We need to learn from the evil suppliers (at least some of them)

Events like UKHealthCamp give you an opportunity to meet lots of cool people who are on a mission to make a real difference in healthcare using digital.

I’m currently working with NHS England doing exciting digital things but have spent a large part of my career working for a commercial software supplier to the NHS –  for this reason I’ve often been quick to fly the ‘suppliers aren’t all evil’ flag (#notallsuppliers #notallevil). A lot of the time, I’ve met a fairly defensive reaction to this.

It’s worth clarifying that this is absolutely not a post in defense of big software suppliers, and the message is not intended to be “big suppliers are the answer to our digital health needs” (likewise it’s not saying they can’t be) – it is simply acknowledging the fact that they are a significant and established part of our digital health economy. Sometimes, when we’re trying to change things in a big way,  ‘the behemoth suppliers’ become only a representation of what we are desperately trying to get away from, and their place in our discussions doesn’t extend past a punching bag for our criticism and utter disbelief.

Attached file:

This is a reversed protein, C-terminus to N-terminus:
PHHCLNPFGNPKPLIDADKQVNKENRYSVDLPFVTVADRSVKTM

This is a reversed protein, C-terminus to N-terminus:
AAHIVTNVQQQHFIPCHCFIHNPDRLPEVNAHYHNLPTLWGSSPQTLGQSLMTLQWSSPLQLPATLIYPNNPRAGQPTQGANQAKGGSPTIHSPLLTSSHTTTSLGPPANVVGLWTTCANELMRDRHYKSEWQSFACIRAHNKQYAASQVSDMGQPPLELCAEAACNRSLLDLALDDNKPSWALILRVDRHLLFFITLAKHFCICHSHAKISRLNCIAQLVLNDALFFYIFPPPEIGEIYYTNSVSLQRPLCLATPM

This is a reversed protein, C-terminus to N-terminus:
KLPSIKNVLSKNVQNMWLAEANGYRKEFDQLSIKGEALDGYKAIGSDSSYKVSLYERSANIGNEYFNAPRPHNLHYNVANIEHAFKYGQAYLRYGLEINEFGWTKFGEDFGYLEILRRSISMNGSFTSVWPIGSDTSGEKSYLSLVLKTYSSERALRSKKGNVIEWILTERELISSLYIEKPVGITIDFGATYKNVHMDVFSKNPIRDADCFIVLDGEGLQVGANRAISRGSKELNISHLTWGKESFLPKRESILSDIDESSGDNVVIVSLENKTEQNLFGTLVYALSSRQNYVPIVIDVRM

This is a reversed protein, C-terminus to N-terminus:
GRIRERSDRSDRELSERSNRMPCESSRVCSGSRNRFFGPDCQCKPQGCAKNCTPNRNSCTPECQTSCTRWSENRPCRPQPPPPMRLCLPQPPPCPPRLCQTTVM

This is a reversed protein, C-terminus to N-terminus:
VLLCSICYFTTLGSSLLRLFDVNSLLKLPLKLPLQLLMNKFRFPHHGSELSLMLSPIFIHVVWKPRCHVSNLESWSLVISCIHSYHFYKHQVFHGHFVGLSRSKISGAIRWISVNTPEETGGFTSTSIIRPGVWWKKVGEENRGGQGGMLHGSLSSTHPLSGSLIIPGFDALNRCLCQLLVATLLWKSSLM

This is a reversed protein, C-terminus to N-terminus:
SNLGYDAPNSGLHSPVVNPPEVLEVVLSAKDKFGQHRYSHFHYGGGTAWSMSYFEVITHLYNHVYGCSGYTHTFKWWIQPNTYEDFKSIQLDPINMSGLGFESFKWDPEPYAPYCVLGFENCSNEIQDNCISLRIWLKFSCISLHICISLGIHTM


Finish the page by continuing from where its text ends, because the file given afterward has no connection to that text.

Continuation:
If you talk with many of the people who are trying to change things in their field/sector/locality, their stories often feature a chapter like:

We’ve asked our current supplier to make some changes – they said they would do it but two years later it still hasn’t happened.

We tried talking to our current supplier but they just weren’t interested and it wasn’t a high enough priority for them to do anything.

Unsurprisingly, people are disappointed by this, and it just leaves people even more determined to do something better in spite of the suppliers.

Hardly any large software suppliers have entered the NHS market within the last 5 years, maybe even the last 10. The systems that are now handling millions of patient encounters have years’ of development behind them – years of code, years of complexity layered on previous complexity, and at least 3 significant rounds of NHS re-organisations requiring renaming or translation of entire database schemas because a table labelled

tblPrimaryCareTrusts

in hindsight should have been labelled

tblGenericFluidlyNamedNHSLocalisedWithVaryingLevelsOfCommissioningResponsibilityEntities

This is absolutely not to suggest that all long-running systems are long-in-the-tooth – far from it in a lot of cases – but anyone who has created or maintained complex applications will relate to the fact that the longer an application has been evolving for, the more history there is to consider.

None of this excuses how hard it is to change things – definitely not in fact – but we do need to be careful about dismissing their collective experience.

@lexij pointed out to me: